Saturday, January 14, 2017


At 5:00, we loaded the kids into the vans for their ride to the airport.  It's always a sad day when you have to say goodbye to the Land of Smiles.  Ajarn Wayne is accompanying them home, whereas I'm staying back for five days to conduct research in Chantaburi Province near the Cambodian border.  I'll be on the same flights on Friday.

A Day with Thai Students

This is the third consecutive year that our students have met with Thai undergraduate students from Kasetsart University.  The Thai students had several activities planned including kratongs, a fashion show with traditional Thai dancing garb, a Thai dance lesson, soap making, and lunch.  It's really late and the students are leaving in a few hours, so I'm not going to include much narration... just photos.

What a warm welcome we had from the Thai students.  They put a lot of effort in preparing everything to make us feel comfortable in their culture.

We spent the first 20-30 minutes just getting to know each other.

Emily is pouring hot wax into a plastic cup to make a candle, which will be used in the kratongs.

Each of four teams of students made their own kratong.

As luck would have it, Elliott and Brandon were selected to join Kaylee and Sydney in the fashion contest.

We enjoyed a traditional Thai dancing performance while we really enjoyed our Thai lunch.

This is our dancing lesson.


We left Phi Phi on the morning ferry and went straight to the Phuket Elephant Sanctuary.  The sanctuary just opened two years ago and had only two elephants originally, but then took in three more in the past two months.  It's such a sad story to hear about how these animals have been abused, so this was a very illuminating visit and it received high marks from the students.

This is one of the newly saved elephants.  We were told she appears depressed and has little energy.  

She's around 68 years old (the elephant, not Ashley) and has very long eyelashes.  Notice the notch in the margin of her ear caused by the mahoot's hook and the wounds in front of her eyes, which were deliberately caused to enable the mahoot to control her.

She allowed us to be close to her throughout our encounter.

Another two elephants who have bonded to each other approached us.

This one has damage to her rear left leg from being chained throughout her life and a gunshot wound to the left shoulder.

She was curious about our group.

Both elephants readily accepted food from us.

Hli posing with the elephant.

Zoe bringing a wedge of watermelon.

The animals wandered away and swam across the pond as Zoe watches.

This was another surreal experience.  These elephants are not enclosed by fencing and can wander around as they please.  To be this close to these magnificent animals was a real privilege.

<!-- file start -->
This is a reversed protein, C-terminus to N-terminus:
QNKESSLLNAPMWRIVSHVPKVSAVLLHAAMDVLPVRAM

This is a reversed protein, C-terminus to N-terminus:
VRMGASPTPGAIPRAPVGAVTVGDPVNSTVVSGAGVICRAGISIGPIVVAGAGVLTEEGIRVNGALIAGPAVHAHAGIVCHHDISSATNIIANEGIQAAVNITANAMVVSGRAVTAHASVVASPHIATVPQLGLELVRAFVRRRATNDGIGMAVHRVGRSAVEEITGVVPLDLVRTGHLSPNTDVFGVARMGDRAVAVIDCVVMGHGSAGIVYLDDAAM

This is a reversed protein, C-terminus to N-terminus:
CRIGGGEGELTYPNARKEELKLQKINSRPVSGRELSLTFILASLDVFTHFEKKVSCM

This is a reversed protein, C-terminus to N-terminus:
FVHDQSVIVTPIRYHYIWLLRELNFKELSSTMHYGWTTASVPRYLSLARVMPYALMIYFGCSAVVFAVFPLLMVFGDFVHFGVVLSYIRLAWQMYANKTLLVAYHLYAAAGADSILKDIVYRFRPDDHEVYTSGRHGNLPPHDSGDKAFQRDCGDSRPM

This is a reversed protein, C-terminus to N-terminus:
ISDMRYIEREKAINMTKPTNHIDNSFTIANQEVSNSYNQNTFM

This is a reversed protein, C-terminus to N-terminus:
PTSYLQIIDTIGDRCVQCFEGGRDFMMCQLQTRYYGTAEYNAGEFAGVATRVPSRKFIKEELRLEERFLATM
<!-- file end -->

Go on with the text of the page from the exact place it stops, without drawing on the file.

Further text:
Friday, January 13, 2017

Last from Phi Phi

The last few days in Phi Phi are encapsulated in this blog post.  We had a gastrointestinal virus go through the group causing bidirectional problems, if you know what I mean.  All but four of us have been afflicted at some point.  On the day of the Ko Ha dives, I stayed back to tend to the needs of four members of the group who were down with the virus. The last day of diving included the second of two dives to assess chaetodont species richness as a means of assessing reef health.  Finally, we planted the coral fragments that last year's class put in the nursery.

At Ko Ha (Thai for five islands) is a fantastic dive site known as the Cathedral. It is my favorite dive anywhere.  It consists of an elbow tube that leads to a room inside the island with a window to an adjacent room.  We swim through the elbow tube, through the first room, up through the window to the second room.  There is air above, so this is safe and not a cave dive that would require specialized training.

This photo is from within the tube looking at a diver entering.

The view from within the first room.

The view from within the second room.

The kids snorkeled at Ko Ha between dives.

A nice school of bigeyed snappers.

The kids holding up their dive slates so they can mark which chaetodont (butterflyfish and banner fish) species they see at this dive site.  This is an easy way to evaluate reef health because this fish group can be used as a surrogate for all fish species.

This looks like Sydney marking her slate.


Here is a pair of Andaman butterflyfish.

This is a pair of rip butterflyfish.  Many of the species in this fish group pair-bond.

Andrew unfurling the class banner for our underwater class photo.

It takes a lot of coordination to take a reasonable group photo underwater.  How would you do this without lots of bubbles?

Here are some of the students going down to the dead reef to begin planting coral fragments.

Lu and Zoe.



Sydney again.  You can see here that we zip-tied the base of the coral fragments to dead coral.

Emily reaching into the basket to get another fragment to plant.


Z - O - U !

The students are feeling pretty comfortable diving and enjoying the hands-on conservation activity.  Count the smiles as they get back on the boat...












The diving is finished for this class.  We're worn out, but very satisfied with a great reef conservation program put on by Andrew Hewett and his staff at the Adventure Club.

Back on Phi Phi at the end of the day, some of the students got tattoos.  Yes, really.  In fact five of the 14 got a tattoo.  I only have permission from two of them to spill the beans.  Here's Alyssa getting an elephant tattooed on her leg by... is that Ajarn Wayne?

Zoe getting her tattoo applied by a long bamboo needle.  Ouch!